Territory Stories

Parliamentary record : Part I debates (27 February 1990)

Details:

Title

Parliamentary record : Part I debates (27 February 1990)

Collection

Debates for 5th Assembly 1987 - 1990; ParliamentNT; Parliamentary Record; 5th Assembly 1987 - 1990

Date

1990-02-27

Notes

Made available by the Legislative Assembly of the Northern Territory

Language

English

Subject

Debates

Publisher name

Northern Territory Legislative Assembly

Place of publication

Darwin

File type

application/pdf

Use

Attribution International 4.0 (CC BY 4.0)

Copyright owner

Legislative Assembly of the Northern Territory

License

https://creativecommons.org/licenses/by/4.0/

Parent handle

https://hdl.handle.net/10070/220388

Citation address

https://hdl.handle.net/10070/699398

Page content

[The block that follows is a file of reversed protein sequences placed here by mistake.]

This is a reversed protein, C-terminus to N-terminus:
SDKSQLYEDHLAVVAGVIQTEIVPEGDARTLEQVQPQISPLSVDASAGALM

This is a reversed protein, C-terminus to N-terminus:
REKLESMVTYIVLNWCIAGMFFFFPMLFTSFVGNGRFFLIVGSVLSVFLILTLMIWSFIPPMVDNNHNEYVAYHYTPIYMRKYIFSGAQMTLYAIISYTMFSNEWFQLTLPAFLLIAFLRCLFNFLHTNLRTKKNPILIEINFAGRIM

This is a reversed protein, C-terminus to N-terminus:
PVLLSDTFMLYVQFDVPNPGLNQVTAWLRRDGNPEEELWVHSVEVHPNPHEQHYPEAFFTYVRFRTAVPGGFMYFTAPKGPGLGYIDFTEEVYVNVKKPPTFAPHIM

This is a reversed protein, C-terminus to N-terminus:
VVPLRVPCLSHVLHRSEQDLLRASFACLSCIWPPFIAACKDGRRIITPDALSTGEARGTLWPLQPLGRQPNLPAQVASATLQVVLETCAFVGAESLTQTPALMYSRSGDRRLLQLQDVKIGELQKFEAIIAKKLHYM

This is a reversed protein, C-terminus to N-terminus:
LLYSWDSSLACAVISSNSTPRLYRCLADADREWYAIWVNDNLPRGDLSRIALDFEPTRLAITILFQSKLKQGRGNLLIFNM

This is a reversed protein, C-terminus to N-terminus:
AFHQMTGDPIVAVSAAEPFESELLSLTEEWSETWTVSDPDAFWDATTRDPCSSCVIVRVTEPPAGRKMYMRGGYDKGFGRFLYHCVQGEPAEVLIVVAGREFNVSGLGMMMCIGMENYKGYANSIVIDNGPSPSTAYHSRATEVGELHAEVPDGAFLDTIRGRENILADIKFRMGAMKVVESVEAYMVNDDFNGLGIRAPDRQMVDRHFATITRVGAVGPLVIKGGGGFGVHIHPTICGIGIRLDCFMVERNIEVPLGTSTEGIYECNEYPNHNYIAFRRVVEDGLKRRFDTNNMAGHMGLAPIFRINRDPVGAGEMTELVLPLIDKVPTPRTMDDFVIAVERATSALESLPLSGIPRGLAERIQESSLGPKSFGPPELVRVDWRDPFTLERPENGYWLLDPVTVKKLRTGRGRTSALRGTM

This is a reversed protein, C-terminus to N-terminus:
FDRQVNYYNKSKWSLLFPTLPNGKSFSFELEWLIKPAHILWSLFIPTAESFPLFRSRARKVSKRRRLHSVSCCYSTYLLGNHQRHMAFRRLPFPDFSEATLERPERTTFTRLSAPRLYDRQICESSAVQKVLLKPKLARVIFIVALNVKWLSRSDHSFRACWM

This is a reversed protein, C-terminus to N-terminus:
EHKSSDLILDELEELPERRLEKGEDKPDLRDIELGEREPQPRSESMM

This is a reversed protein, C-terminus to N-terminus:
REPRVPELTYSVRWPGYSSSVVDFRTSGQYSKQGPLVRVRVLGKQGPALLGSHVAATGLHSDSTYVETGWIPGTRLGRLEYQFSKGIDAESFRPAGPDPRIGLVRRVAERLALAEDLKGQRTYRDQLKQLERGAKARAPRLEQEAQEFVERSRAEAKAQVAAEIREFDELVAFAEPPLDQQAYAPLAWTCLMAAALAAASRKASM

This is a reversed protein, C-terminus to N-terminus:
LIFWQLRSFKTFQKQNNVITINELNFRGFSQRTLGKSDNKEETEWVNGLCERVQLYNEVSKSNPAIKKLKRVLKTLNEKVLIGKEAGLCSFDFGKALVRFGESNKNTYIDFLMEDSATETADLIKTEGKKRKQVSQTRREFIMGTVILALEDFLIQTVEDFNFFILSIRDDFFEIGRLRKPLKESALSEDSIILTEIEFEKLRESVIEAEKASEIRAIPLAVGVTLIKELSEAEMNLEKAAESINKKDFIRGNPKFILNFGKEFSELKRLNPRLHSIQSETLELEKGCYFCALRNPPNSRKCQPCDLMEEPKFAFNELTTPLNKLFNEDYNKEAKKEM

DEBATES - Tuesday 27 February 1990 The other thing that I would like to let honourable members know is that there is nothing to stop the committee having victims come before it and speak about their problems. Certainly, I believe that, in some circumstances, that wou19 be most appropriate. With regard to the membership of the committee, we have made provi sion to put ordinary people on the committee and we will be ensuring that there is ... Mrs Padgham-Purich: Only 2. Mr MANZIE: It is still appropriate, because the sort of people we have involved are the people who provide some of the services or who are in a position to provide services that may be needed. I would like to indicate to honourable members that, following the passage of this legislation, it is my intention to appoint Professor Ronald Penny to head the new Crime Victims Advisory Committee. For the benefit of honourable members, Professor Penny is the Associate Dean of the School of Humanities and Social Sciences and the Faculty of Arts, and the Associate Professor Psychology at the Northern Territory University. He is an expert in developmental psychology, but he has also specialised in the psychological effects of stress and trauma on human development. He holds a strong conviction, which I share, that victims of crime are the criminal justice system's forgotten responsibility. He had active involvement with victims while he was Acting Dean of Humanities and Social Sciences at Curtin University and he had contact there with the American psychologist, Dr Robert Reiff. He was actually involved in the 6 months work that Dr Reiff, who is the author of the widely acclaimed 'The Invisible Victim', undertook at that uni vers ity. That book is a result of prolonged studi es into post-traumatic experiences of victims of crime. Professor Penny has contacts with all areas of Australia and has had close contact with the studies done on the victims of the Hoddle Street massacre. I bel i eve that Professor Penny i s well qual i fi ed to act as chairman, and I am very pleased that he has accepted an offer to become the chairman of the committee. I bel ieve he will play quite an effective role in ensuring that we can provide support services for victims of crime that are relevant and that we can improve those support services. This is no magic panacea. Indeed, there is no such thing as a magic panacea. Always, we have to be mindful of the problems that victims have. We have to remember them. We have to start moving resources away from looking after the perpetrators of crime and look to providing meaningful assistance to victims. We will never be able to fill the void that is there, but I think that the fact that we are aware that there are problems in that area, and that we have mechanisms through which to try to keep abreast of the services that are either needed or required and to coordinate those services, is something that is positive. As I said earlier, I do not resile from copying any system that has, been proved to be effective elsewhere in Australia. Mr Speaker, I commend the bill to honourable members. Motion agreed to; bill read a second time. In committee: Clauses 1 to 3 agreed to. Clause 4: 8828


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